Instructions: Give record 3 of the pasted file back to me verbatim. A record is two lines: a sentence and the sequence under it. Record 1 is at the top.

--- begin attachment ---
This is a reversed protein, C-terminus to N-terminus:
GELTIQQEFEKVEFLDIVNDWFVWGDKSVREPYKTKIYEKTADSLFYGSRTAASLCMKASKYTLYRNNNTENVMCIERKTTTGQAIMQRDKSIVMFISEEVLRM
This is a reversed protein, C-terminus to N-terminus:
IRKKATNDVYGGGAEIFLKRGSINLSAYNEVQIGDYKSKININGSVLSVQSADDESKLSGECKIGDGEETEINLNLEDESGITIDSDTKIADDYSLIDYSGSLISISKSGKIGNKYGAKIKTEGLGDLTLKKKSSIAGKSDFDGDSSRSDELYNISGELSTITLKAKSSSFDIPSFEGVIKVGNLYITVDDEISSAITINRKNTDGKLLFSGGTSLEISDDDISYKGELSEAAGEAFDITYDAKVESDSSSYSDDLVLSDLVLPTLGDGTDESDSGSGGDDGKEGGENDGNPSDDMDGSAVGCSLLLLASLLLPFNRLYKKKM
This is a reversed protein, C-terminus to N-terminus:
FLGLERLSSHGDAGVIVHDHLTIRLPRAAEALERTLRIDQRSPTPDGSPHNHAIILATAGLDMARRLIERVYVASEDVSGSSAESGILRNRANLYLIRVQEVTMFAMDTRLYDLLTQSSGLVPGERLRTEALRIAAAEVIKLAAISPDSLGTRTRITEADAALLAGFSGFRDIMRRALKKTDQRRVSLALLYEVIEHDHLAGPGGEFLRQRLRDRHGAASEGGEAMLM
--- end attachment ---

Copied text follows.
This is a reversed protein, C-terminus to N-terminus:
FLGLERLSSHGDAGVIVHDHLTIRLPRAAEALERTLRIDQRSPTPDGSPHNHAIILATAGLDMARRLIERVYVASEDVSGSSAESGILRNRANLYLIRVQEVTMFAMDTRLYDLLTQSSGLVPGERLRTEALRIAAAEVIKLAAISPDSLGTRTRITEADAALLAGFSGFRDIMRRALKKTDQRRVSLALLYEVIEHDHLAGPGGEFLRQRLRDRHGAASEGGEAMLM